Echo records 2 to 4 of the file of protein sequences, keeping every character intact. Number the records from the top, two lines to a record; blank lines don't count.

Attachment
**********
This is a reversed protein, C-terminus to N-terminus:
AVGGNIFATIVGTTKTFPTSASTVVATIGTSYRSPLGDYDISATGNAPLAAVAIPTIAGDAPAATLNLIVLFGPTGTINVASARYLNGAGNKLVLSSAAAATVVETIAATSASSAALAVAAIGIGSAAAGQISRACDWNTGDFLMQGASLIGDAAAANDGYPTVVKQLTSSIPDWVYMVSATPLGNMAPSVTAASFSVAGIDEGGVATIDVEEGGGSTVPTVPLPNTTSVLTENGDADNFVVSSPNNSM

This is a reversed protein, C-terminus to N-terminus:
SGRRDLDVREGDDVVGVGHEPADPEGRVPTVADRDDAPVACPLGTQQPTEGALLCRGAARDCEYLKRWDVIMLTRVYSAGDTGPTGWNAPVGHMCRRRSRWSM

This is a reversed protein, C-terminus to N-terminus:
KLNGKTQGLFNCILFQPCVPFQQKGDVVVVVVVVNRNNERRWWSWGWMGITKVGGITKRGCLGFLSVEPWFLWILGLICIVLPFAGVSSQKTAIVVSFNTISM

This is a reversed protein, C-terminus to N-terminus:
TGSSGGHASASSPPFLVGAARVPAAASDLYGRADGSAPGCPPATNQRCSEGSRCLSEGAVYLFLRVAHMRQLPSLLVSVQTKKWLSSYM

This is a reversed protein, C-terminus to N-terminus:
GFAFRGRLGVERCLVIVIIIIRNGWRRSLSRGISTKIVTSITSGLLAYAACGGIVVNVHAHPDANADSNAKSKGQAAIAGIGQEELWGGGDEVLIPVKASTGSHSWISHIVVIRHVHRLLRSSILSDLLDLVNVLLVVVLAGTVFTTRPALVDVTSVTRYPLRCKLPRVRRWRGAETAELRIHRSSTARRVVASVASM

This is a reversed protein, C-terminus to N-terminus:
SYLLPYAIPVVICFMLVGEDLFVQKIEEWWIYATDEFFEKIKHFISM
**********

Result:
This is a reversed protein, C-terminus to N-terminus:
SGRRDLDVREGDDVVGVGHEPADPEGRVPTVADRDDAPVACPLGTQQPTEGALLCRGAARDCEYLKRWDVIMLTRVYSAGDTGPTGWNAPVGHMCRRRSRWSM

This is a reversed protein, C-terminus to N-terminus:
KLNGKTQGLFNCILFQPCVPFQQKGDVVVVVVVVNRNNERRWWSWGWMGITKVGGITKRGCLGFLSVEPWFLWILGLICIVLPFAGVSSQKTAIVVSFNTISM

This is a reversed protein, C-terminus to N-terminus:
TGSSGGHASASSPPFLVGAARVPAAASDLYGRADGSAPGCPPATNQRCSEGSRCLSEGAVYLFLRVAHMRQLPSLLVSVQTKKWLSSYM